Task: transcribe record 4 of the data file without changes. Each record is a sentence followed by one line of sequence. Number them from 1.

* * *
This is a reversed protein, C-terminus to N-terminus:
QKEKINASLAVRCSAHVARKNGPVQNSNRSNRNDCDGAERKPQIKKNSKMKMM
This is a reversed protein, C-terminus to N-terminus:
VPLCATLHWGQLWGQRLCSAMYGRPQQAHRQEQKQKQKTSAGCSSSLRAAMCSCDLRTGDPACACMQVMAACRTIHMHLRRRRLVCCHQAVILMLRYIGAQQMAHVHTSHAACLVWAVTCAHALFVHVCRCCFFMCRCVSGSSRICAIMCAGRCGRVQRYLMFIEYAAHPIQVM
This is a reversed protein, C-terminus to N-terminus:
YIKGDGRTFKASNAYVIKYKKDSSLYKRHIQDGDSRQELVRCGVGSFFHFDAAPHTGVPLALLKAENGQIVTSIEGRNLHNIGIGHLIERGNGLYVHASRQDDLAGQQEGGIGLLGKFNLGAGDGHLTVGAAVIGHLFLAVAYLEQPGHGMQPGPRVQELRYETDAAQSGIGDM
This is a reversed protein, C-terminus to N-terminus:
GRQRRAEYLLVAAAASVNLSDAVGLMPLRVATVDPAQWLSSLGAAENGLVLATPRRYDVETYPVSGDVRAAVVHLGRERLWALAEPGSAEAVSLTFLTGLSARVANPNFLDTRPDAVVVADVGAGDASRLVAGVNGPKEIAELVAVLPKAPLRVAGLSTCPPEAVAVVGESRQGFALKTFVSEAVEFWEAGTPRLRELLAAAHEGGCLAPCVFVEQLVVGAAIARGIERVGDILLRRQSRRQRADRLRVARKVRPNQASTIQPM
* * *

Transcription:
This is a reversed protein, C-terminus to N-terminus:
GRQRRAEYLLVAAAASVNLSDAVGLMPLRVATVDPAQWLSSLGAAENGLVLATPRRYDVETYPVSGDVRAAVVHLGRERLWALAEPGSAEAVSLTFLTGLSARVANPNFLDTRPDAVVVADVGAGDASRLVAGVNGPKEIAELVAVLPKAPLRVAGLSTCPPEAVAVVGESRQGFALKTFVSEAVEFWEAGTPRLRELLAAAHEGGCLAPCVFVEQLVVGAAIARGIERVGDILLRRQSRRQRADRLRVARKVRPNQASTIQPM